“There is clear evidence that Seleucus III continued the royal patronage of Babylon. He is the only Seleucid king for whom we have evidence of the continued practice of the Akitu festival. A Babylonian chronicle records that an administrator of the temple of Esagila established offerings within the temple “For Bel and Beltija and the great gods and for the dullu (ritual?) of Seleucus [III], the king, and his sons”. This chronicle [is] dated to year 88 of the Seleucid era (224/3)....”

Note that this reference occurs 42-3 years before the 181 report of the 182 death of Laodike, wife of Seleukos.

3a. SEG 7, 2 – from Seleukeia on the Eulaios (Susa), dated S.E. 136
(177/6 B.C.) –
a first


[whereas name] of Attalos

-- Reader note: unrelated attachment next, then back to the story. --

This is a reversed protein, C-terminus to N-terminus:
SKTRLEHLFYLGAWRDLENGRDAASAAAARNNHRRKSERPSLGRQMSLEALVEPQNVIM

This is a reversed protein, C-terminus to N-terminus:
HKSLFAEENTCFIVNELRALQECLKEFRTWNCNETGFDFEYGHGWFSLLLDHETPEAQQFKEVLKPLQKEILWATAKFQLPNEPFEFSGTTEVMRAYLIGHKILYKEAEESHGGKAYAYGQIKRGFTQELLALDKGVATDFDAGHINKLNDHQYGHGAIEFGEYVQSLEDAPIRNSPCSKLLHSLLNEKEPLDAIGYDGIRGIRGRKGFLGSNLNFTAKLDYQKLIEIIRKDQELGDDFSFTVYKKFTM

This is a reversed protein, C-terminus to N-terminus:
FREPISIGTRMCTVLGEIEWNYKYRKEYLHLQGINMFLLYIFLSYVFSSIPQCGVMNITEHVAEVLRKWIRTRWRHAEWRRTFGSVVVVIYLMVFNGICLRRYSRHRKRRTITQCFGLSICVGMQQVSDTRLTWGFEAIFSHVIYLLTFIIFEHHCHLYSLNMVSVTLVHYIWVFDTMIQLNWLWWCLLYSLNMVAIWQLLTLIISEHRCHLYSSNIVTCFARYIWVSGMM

[the chief-priestess of Laodice] [wife]
of Seleucus [the king],
and of Laodice [the elder]
the mother [of Seleucus,
and] of Laodice the [younger
the daughter of Seleucus] …

(supplied by D. T. Potts as Table 10.1 of The Archaeology of Elam, 1999)

A decree honoring Laodike, wife of Seleukos IV, with a priesthood in Susa (according to Haussoullier/Cumont)

3b. SEG 7, 2 – from Seleukeia on the Eulaios (Susa) –
a second

[for the well-being]
of Seleu[kos the king]
and Laodike [the queen],
mother [of the king,
and] Laodike t[he queen,

wife of the king] …

(rough translation by Renzo Lucherini)

A manumission act (acc. to L. Robert and Iossif/Lorber), since such acts always ended with a dedication to the σωτηρια (soteria, i.e., protection, well-being, salvation) of the sovereigns

3c. SEG 7, 2 – from Seleukeia on the Eulaios (Susa) –
a third